Turkey reports March CPI Monday, which is expected to rise 10.70% y/y vs. 10.13% in February.  Inflation is moving further above the 3-7% target range, and the central bank hiked the Late Liquidity Window lending rate 75 bp to 11.75% at its last policy meeting.  If price pressures continue to rise, the central bank may have to tighten again at its next policy meeting April 26.
Korea reports March CPI Tuesday, which is expected to rise 2.1% y/y vs. 1.9% in February.  The inflation target is 2%, and so BOK should tilt more hawkish if inflation continues to rise.  Next BOK meeting is April 13, and we expect rates to be kept steady at 1.25%.  Korea reports February current account data Wednesday.
Hungary reports February retail sales Tuesday, which are expected to rise 3.5% y/y vs. 3.8% in January.  It reports February IP Wednesday, which is expected to rise 3.0% y/y vs. 1.6% in January.  February trade will be reported Friday.  The economy remains robust, and yet the central bank just eased policy more than expected last week.  The cap on 3-month deposits was cut to HUF500 bln for end-Q2 from HUF750 bln for end-Q1.  

Emerging Markets :An Update

EM should trade firmer this week on news over the weekend that the FBI said its conclusion on Clinton’s emails remained unchanged.  That should lift the cloud of suspicion that grew when the FBI said new emails had been uncovered.   With risk appetite likely to rebound a bit, the Mexican peso should benefit the most as the week gets under way.  

The central banks of Korea, the Philippines, Thailand, Poland, and Peru all meet, and none are expected to change policy.  Still, individual country risk matters.  The Turkish lira hit a record low last week on intensifying political risks, and weakness should continue.  More China data for October should confirm that the economy is stabilizing in Q4.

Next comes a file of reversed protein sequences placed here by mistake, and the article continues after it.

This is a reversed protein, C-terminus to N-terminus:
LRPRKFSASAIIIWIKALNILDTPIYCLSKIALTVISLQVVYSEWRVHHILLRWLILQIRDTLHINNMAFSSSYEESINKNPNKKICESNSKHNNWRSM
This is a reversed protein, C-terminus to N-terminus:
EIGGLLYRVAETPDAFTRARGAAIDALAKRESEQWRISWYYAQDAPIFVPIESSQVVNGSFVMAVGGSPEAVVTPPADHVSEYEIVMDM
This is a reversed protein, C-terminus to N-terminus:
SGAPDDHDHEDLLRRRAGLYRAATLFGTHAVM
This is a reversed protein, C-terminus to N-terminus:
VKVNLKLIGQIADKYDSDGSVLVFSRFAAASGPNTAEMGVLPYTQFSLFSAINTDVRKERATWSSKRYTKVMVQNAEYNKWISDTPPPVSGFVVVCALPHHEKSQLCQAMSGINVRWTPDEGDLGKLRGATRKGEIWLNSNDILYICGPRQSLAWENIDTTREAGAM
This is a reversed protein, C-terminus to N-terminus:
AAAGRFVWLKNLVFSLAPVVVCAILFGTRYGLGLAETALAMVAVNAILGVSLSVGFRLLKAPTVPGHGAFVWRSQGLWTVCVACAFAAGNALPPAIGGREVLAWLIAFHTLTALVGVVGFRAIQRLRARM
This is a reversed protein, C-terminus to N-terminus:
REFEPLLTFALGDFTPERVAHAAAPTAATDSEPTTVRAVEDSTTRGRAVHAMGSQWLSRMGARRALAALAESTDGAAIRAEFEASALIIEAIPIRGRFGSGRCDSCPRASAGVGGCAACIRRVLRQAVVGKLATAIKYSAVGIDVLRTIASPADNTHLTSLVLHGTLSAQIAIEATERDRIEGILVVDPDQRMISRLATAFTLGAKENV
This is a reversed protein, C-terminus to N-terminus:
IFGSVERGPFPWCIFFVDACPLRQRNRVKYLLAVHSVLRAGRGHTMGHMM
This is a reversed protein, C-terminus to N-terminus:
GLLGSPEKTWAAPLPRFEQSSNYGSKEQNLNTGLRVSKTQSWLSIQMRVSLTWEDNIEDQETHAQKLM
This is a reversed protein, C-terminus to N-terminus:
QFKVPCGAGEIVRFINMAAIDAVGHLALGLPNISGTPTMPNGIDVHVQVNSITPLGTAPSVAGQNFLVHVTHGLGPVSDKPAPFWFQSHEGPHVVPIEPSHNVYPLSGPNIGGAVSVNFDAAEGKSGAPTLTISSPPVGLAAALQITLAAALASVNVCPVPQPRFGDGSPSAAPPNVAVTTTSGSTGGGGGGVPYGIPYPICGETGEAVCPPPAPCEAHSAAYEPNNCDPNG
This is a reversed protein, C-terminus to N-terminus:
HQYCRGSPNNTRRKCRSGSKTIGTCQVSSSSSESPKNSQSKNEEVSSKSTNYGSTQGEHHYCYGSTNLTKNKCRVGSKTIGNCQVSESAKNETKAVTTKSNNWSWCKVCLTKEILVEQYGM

Taiwan reports October trade Monday Exports are expected to rise 2.6% y/y, while imports are expected to rise 5.7% y/y.  Taiwan reports October CPI Tuesday, which is expected to rise 0.5% y/y vs. 0.3% in September.  The central bank does not have an explicit inflation target.  However, low inflation will allow the central bank to ease again if needed.
Czech Republic reports September retail sales Monday, which are expected to rise 6.0% y/y vs. 11.1% in August.  It then reports September industrial and construction output as well as trade Tuesday.  October CPI will be reported Wednesday, which is expected to rise 0.7% y/y vs. 0.5% in September.  While this remains below the 1-3% target range, inflation has been creeping higher and has led the central bank to become more confident that the CZK floor will end around mid-2017.

2 big Mumbai-based state-run banks could be merged: Vinod Rai

India may merge two large state banks in the coming financial year once a cleanup of bad assets has run its course, the official overseeing a turnaround of the sector told Reuters, days before a new process to resolve stressed assets goes live.

Consolidation of India’s public-sector banks would represent a final step in rebuilding a financial system capable of underwriting credit growth and job-creating investment in Asia’s third-largest economy.

First, though, the state banks must cleanse their balance sheets.

 They accounted for 88 per cent of a pile of stressed loans that exceeded $138 billion in June, the legacy of a lending binge under the last government that has hobbled Prime Minister Narendra Modi’s growth agenda.

Vinod Rai, the veteran bureaucrat hired this year to head a new Banks Board Bureau, said a next step could be the merger of “two large Mumbai-based banks” that he declined to identify.

“Once that consolidation has taken place, in the second phase, we will put a weaker, smaller bank into this merged entity,” he said in an interview.

Emerging Markets :An Update